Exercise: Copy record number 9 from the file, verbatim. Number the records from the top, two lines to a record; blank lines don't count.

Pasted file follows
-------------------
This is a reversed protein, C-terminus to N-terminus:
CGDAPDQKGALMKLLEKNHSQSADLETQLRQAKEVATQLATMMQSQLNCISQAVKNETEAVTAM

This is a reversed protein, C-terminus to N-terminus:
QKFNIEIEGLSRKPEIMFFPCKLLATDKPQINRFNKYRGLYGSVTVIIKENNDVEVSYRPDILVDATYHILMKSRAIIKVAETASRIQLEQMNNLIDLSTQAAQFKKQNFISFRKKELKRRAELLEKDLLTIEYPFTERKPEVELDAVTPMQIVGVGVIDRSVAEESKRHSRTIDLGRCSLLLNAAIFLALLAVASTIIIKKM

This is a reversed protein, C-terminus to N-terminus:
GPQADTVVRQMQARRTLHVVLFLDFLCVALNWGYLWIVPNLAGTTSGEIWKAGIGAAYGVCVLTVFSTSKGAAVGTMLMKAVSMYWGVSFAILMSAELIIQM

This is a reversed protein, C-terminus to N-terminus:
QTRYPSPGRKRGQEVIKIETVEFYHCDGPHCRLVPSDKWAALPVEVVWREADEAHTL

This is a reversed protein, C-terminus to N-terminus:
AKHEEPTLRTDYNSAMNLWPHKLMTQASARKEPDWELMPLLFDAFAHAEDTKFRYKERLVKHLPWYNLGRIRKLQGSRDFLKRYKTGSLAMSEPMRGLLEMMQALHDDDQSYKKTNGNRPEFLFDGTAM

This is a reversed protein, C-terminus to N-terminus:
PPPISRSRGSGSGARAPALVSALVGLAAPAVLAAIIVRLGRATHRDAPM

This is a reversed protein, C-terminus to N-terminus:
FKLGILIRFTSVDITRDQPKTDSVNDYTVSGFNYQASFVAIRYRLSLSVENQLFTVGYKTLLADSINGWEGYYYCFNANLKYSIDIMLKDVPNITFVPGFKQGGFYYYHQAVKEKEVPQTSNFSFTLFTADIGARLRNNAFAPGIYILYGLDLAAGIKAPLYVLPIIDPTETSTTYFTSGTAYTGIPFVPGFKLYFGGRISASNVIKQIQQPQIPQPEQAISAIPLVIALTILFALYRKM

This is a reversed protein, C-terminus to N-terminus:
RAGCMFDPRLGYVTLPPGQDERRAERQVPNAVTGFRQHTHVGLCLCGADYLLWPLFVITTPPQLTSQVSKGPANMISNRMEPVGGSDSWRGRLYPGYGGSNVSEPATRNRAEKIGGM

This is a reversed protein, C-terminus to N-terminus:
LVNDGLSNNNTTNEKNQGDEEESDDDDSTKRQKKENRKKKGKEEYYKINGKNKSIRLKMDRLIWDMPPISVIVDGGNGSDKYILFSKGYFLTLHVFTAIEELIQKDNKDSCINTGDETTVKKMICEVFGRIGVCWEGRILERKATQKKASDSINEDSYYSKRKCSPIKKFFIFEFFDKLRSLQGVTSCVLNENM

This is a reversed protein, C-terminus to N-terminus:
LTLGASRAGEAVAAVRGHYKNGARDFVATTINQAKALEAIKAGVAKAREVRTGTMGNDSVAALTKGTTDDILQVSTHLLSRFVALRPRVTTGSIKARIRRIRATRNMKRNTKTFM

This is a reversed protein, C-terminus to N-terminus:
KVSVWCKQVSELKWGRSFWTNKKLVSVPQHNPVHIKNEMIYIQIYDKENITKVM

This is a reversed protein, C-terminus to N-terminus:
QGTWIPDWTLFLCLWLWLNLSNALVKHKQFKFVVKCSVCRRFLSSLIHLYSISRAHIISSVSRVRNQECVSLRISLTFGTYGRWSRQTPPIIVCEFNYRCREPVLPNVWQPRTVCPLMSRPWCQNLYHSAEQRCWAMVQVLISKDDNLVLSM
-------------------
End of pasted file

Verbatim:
This is a reversed protein, C-terminus to N-terminus:
LVNDGLSNNNTTNEKNQGDEEESDDDDSTKRQKKENRKKKGKEEYYKINGKNKSIRLKMDRLIWDMPPISVIVDGGNGSDKYILFSKGYFLTLHVFTAIEELIQKDNKDSCINTGDETTVKKMICEVFGRIGVCWEGRILERKATQKKASDSINEDSYYSKRKCSPIKKFFIFEFFDKLRSLQGVTSCVLNENM